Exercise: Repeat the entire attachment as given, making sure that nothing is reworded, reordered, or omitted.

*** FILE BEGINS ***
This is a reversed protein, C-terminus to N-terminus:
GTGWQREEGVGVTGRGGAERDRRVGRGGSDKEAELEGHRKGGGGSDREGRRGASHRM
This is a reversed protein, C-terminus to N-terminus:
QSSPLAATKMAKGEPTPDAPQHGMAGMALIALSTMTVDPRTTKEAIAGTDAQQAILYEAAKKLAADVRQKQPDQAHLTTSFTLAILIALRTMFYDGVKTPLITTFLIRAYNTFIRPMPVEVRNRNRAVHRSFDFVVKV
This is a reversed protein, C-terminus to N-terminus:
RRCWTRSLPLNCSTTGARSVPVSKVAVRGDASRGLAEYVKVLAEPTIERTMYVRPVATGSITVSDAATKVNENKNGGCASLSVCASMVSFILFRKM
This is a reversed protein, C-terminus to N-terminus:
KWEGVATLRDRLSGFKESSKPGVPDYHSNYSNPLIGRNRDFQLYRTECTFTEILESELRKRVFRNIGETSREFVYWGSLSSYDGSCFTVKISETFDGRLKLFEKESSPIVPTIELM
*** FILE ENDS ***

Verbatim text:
This is a reversed protein, C-terminus to N-terminus:
GTGWQREEGVGVTGRGGAERDRRVGRGGSDKEAELEGHRKGGGGSDREGRRGASHRM
This is a reversed protein, C-terminus to N-terminus:
QSSPLAATKMAKGEPTPDAPQHGMAGMALIALSTMTVDPRTTKEAIAGTDAQQAILYEAAKKLAADVRQKQPDQAHLTTSFTLAILIALRTMFYDGVKTPLITTFLIRAYNTFIRPMPVEVRNRNRAVHRSFDFVVKV
This is a reversed protein, C-terminus to N-terminus:
RRCWTRSLPLNCSTTGARSVPVSKVAVRGDASRGLAEYVKVLAEPTIERTMYVRPVATGSITVSDAATKVNENKNGGCASLSVCASMVSFILFRKM
This is a reversed protein, C-terminus to N-terminus:
KWEGVATLRDRLSGFKESSKPGVPDYHSNYSNPLIGRNRDFQLYRTECTFTEILESELRKRVFRNIGETSREFVYWGSLSSYDGSCFTVKISETFDGRLKLFEKESSPIVPTIELM